The Heavenly Footman eBook

This eBook from the Gutenberg Project consists of approximately 54 pages of information about The Heavenly Footman.

Title:  The Heavenly Footman

Author:  John Bunyan

Release Date:  October 14, 2004 [eBook #13750]

Language:  English

Character set encoding:  ISO-646-us (us-ASCII)

***Start of the project gutenberg EBOOK the heavenly Footman***

E-text prepared by Cori Samuel and the Project Gutenberg Online Distributed Proofreading Team from digital images provided by Internet Archive Children’s Library and the University of Florida

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Images of the original pages are available through the Florida Board of Education, Division of Colleges and Universities, PALMM Project, 2001. (Preservation and Access for American and British Children’s Literature, 1850-1869.) See or

       The 8th Chapter of Joshua is referenced in the phrase: 
       “It is taken from that xxth of Joshua”


or, A Description of the Man That Gets to Heaven:  with Directions How to Run So As to Obtain



“So run, that ye may obtain.”—­1 Cor.  IX. 24.



Solomon saith, that “the desire of the slothful killeth him;” and if so, what will slothfulness itself do to those that entertain it?  The proverb is, “He that sleepeth in harvest is a son that causeth shame:”  and this I dare be bold to say, no greater shame can befall a man, than to see that he hath fooled away his soul, and sinned away eternal life.  And I am sure this is the next way to do it; namely, to be slothful; slothful, I say, in the work of salvation.  The vineyard of the slothful man, in reference to the things of this life, is not fuller of briers, nettles, and stinking weeds, than he that is slothful for heaven, hath his heart full of heart-choking and soul-damning sin.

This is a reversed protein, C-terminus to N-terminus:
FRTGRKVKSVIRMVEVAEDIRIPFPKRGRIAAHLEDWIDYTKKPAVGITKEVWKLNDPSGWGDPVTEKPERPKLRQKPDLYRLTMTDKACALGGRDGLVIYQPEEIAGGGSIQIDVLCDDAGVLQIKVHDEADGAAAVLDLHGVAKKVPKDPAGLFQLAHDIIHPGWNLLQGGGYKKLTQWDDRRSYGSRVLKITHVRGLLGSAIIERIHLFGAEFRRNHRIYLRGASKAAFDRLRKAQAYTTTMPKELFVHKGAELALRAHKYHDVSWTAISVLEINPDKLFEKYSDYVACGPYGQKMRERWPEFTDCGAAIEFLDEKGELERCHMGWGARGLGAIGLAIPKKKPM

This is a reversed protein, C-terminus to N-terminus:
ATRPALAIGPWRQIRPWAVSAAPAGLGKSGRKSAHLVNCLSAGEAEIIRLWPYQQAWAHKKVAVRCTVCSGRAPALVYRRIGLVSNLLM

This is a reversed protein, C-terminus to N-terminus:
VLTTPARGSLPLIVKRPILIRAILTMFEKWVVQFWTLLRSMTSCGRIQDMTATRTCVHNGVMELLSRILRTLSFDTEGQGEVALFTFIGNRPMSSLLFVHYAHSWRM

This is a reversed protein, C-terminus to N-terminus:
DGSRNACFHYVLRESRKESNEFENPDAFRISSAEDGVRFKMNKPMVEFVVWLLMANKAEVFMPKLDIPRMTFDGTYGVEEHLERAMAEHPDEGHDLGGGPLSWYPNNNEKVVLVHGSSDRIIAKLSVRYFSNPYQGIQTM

Slothfulness hath these two evils:  first, to neglect the time in which it should be getting heaven; and by that means doth, in the second place, bring in untimely repentance.  I will warrant you, that he who should lose his soul in this world through slothfulness, will have no cause to be glad thereat, when he comes to hell.  Slothfulness is usually accompanied with carelessness; and carelessness is for the most part begotten by senselessness; and senselessness doth again put fresh strength into slothfulness; and by this means the soul is left remediless.  Slothfulness shutteth out Christ; slothfulness shameth the soul.

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The Heavenly Footman from Project Gutenberg. Public domain.
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